While the NFL likely welcomes the long wait for the results of these and other studies, not everyone is so patient. By the beginning of 2012, over one thousand former NFL players (Players) had filed individual lawsuits against the League stemming from the concussion-related injuries they sustained playing football. The League moved to consolidate the cases pursuant to 28 U.S.C. § 1407, which allows for the transfer of cases involving common questions of fact to a multidistrict litigation (MDL) in a single district court for the purpose of coordinated or consolidated pretrial proceedings. The United States Judicial Panel on Multidistrict Litigation granted the League’s motion, resulting in the transfer to the District Court for the Eastern District of Pennsylvania every civil action filed by former NFL players against the League dealing with the League’s treatment of concussions.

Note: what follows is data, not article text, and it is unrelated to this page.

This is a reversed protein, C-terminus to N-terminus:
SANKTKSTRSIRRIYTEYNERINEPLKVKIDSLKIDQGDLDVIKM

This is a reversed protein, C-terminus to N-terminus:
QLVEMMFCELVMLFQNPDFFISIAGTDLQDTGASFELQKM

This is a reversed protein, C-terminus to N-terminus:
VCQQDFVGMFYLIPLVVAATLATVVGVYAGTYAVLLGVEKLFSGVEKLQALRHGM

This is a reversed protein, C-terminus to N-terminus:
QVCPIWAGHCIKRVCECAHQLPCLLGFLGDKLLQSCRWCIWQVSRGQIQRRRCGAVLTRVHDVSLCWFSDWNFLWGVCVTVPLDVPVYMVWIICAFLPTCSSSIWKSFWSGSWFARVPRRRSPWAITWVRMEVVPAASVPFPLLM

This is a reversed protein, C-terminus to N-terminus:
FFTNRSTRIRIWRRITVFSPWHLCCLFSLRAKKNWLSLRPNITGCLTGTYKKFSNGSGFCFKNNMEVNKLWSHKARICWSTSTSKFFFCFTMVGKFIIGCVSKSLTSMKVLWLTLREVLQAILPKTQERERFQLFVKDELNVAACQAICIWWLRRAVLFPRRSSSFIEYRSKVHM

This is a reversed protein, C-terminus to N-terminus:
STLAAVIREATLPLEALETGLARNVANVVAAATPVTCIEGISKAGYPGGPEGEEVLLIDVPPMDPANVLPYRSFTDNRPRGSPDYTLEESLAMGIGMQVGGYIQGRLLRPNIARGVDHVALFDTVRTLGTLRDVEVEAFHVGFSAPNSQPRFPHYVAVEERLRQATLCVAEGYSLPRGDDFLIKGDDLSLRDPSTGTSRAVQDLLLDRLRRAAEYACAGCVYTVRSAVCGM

This Note will address the unanswered preemption issue raised in the League’s motion to dismiss. It will argue that, because adjudication of the Players’ claims would require interpretation of the CBA, the claims would be preempted and the League’s motion to dismiss would be granted.31 Part I discusses Section 301 of the LMRA and the Supreme Court cases addressing Section 301 preemption. Part II argues that the Players’ claims would not be preempted under one prong of the preemption test because the League’s duty to them arises out of the common law rather than out of the CBA. Part III argues that the Players’ claims are nevertheless preempted under the second prong of the preemption test because they require interpretation of the CBA. Part IV rejects the notion that the Players’ fraud claims should survive a preemption chal- lenge even if their other tort claims do not. Part V raises possible alternatives to litigation given the League’s likely success in raising a preemption defense.